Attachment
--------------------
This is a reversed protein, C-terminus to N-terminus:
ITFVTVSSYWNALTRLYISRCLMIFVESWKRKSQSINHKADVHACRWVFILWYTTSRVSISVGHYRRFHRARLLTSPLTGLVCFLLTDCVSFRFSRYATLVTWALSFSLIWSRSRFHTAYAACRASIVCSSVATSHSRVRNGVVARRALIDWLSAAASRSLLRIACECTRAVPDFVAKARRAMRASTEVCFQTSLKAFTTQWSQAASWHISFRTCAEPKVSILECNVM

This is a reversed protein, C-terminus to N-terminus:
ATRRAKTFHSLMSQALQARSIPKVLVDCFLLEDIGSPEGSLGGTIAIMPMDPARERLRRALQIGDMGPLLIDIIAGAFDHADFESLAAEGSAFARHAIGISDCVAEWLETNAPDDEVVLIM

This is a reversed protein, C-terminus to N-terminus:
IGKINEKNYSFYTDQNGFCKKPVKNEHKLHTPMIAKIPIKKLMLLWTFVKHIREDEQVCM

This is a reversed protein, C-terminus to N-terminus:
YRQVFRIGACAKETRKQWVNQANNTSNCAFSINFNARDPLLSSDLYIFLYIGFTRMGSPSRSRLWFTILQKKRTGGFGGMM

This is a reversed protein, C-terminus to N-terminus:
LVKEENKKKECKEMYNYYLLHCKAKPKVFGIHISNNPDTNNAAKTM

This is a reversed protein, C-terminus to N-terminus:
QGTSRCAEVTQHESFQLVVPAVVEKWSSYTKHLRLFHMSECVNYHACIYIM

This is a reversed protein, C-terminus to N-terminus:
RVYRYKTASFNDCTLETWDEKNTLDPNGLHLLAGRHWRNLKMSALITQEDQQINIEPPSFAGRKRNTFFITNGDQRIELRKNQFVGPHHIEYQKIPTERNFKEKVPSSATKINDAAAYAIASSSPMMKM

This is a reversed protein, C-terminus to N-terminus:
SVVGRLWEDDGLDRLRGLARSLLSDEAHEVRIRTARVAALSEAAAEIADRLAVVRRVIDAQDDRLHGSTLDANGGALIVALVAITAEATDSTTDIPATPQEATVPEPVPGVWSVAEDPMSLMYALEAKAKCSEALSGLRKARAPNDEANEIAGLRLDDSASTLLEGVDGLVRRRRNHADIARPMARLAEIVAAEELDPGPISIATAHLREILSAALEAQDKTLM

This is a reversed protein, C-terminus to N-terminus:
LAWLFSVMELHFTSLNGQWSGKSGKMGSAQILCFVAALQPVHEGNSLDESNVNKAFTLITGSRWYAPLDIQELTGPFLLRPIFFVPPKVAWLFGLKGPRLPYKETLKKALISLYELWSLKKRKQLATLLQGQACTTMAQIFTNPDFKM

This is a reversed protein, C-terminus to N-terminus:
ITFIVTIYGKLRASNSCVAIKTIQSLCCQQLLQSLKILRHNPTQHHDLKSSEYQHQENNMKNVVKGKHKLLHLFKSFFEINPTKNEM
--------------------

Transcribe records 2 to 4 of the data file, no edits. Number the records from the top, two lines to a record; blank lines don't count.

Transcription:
This is a reversed protein, C-terminus to N-terminus:
ATRRAKTFHSLMSQALQARSIPKVLVDCFLLEDIGSPEGSLGGTIAIMPMDPARERLRRALQIGDMGPLLIDIIAGAFDHADFESLAAEGSAFARHAIGISDCVAEWLETNAPDDEVVLIM

This is a reversed protein, C-terminus to N-terminus:
IGKINEKNYSFYTDQNGFCKKPVKNEHKLHTPMIAKIPIKKLMLLWTFVKHIREDEQVCM

This is a reversed protein, C-terminus to N-terminus:
YRQVFRIGACAKETRKQWVNQANNTSNCAFSINFNARDPLLSSDLYIFLYIGFTRMGSPSRSRLWFTILQKKRTGGFGGMM